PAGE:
Go green and save green

High gas prices affect us all negatively while providing huge profits for big oil companies. The last of the Big Five oil companies recently announced their profits so the totals are in. Between the five of them, ExxonMobil, BP, Shell, Chevron and ConocoPhillips made $34 billion in profits in the first three months of 2011 – up 42 percent from a year ago. Exxon alone cleared a cool $10.7 billion profit from January through March, up 69 percent from 2010. That’s $82,175 a minute. Shell is expected to post a healthy 22.2 percent gain, translating to $5.9 billion for the company, which is right on par with competitor Chevron’s profits.

And if that doesn’t make you mad, then consider this: The United States imported 4 million barrels of oil a day – or 1.5 billion barrels total – from “dangerous or unstable” countries in 2008 at a cost of about $150 billion. As a major contributor to the global demand for oil, the United States is paying to finance and sustain unfriendly regimes. T. Boone Pickens states we spend a “billion dollars a day on foreign oil.”

We don’t have to put up with that. Do you realize the United States produces a fuel that can reduce dependence on foreign oil? This fuel is propane, which is not produced for its own sake, but is a by-product of two other processes, natural gas processing, which our country has in abundance, and petroleum. About 90 percent of U.S. propane is domestically produced, most of that in Texas.

What is propane? Propane is a hydrocarbon and is sometimes referred to as liquefied petroleum gas, LP-Gas or LPG. It naturally occurs as a gas at atmospheric pressure but can be liquefied if subjected to moderately increased pressure. It is stored and transported in its compressed liquid form, but is vaporized into a gas for use by opening a valve to release it from the pressurized storage container. Although propane is nontoxic and odorless, an identifying odor is added so it can be readily detected. It is stored in special tans that keep it under pressure (about 200 PSI), but is returned to a gaseous form before being burned in an engine.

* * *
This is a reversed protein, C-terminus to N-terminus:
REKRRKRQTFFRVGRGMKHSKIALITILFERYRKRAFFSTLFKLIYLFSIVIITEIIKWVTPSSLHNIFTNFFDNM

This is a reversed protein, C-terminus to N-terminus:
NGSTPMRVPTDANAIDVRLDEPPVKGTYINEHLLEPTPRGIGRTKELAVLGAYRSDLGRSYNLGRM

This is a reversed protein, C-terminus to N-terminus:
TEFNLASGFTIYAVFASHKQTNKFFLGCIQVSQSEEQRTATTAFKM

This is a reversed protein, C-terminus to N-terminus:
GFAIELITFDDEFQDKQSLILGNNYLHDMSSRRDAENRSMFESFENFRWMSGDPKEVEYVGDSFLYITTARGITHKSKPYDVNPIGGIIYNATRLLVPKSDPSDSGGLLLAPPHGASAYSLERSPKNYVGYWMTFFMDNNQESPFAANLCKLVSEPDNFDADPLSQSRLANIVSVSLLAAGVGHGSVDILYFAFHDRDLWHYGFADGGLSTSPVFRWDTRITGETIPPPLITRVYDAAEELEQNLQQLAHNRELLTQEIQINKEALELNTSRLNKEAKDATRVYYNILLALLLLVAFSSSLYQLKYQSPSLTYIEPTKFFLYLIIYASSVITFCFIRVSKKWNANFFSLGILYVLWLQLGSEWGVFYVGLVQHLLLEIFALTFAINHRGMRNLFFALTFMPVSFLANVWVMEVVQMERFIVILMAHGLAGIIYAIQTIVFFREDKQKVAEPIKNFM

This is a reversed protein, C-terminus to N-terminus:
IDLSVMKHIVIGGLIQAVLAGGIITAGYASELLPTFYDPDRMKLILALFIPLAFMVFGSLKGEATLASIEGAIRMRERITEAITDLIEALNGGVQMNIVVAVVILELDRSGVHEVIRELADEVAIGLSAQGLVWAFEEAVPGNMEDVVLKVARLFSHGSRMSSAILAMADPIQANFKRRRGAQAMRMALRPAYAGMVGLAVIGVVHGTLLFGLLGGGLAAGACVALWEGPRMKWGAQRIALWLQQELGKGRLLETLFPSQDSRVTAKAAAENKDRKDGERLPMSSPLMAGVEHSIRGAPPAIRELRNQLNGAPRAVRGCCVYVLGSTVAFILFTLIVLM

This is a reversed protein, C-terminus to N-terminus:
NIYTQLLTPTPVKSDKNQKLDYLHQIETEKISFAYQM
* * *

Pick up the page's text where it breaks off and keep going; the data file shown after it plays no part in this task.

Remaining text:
In the United States, the propane-fueling infrastructure is the most developed of all alternative fuels, whether for power equipment, vehicles or barbeque grills. There are more than 6,000 retail dealer locations, affording access and delivery of propane to every region of the country.

Indeed, more than 190,000 on-road vehicles in the United States use propane making it the third most popular vehicle fuel in America. It’s also a popular choice for non-road vehicles, such as forklifts, agricultural and construction vehicles and, to the point of this article, outdoor power equipment, especially commercial mowers, the numbers of which have exploded in the last five years. At last count, 11 mower manufacturers were producing and offering propane-powered commercial mowing models.

Here are some of the advantages of using propane as a fuel:

  • Propane is a very clean burning fuel and is listed as an approved clean fuel by U.S. government policy makers and energy administrative bodies.
  • Because it is cleaner burning than gasoline, engines last longer, require less maintenance and fewer oil changes.
  • Propane eliminates the problem of fuel pillerage.
  • Propane is not harmful to soil if spilled on the ground. It will not cause harm to drinking water supplies.
  • Propane vapor will not cause air pollution, and propane vapor is not considered air pollution.
  • Propane vapor is not harmful if accidently inhaled by birds, animals or people.
  • Propane will cause bodily harm if liquid propane comes in contact with skin (boiling point minus 44 degrees Fahrenheit). Obviously, it must always be handled with care.

You can use an American fuel by converting to propane on most small gasoline engines. It is relatively easy to convert to propane, which runs better with less harmful emissions into the atmosphere. If lowering your fuel price, controlling your fuel by eliminating theft and spillage, lowering your maintenance on the engine, not having to winterize your engine and lessening your carbon footprint, then converting to propane is for you.

Not only that, but you will be doing your small part to lessen America’s voracious oil appetite that contributes to another growing national security concern: climate change. Burning oil is one of the largest sources of greenhouse gas emissions and therefore a major driver of climate change, which if left unchecked could have very serious security global implications. Burning oil imported from “dangerous or unstable” countries alone released 640.7 million metric tons of carbon dioxide into the atmosphere, which is the same as keeping more than 122.5 million passenger vehicles on the road.

Metro Lawn has helped many landscapers, municipals, schools and parks to convert their commercial mowers over to propane with little or no upfront cost. Don’t be confused with others who offer conversion kits. They are not EPA or CARB-certified, will void the warranty on your engine and mower and will not operate efficiently. Let the most experienced trainers support you in your propane OEM products or in converting your equipment to propane. Metro Lawn is a one-source program that will walk you through the entire process of propane conversions to the fueling infrastructure.

This advertorial was written by Jim Coker, manager of engine fuels at Heritage Propane/Metro Lawn.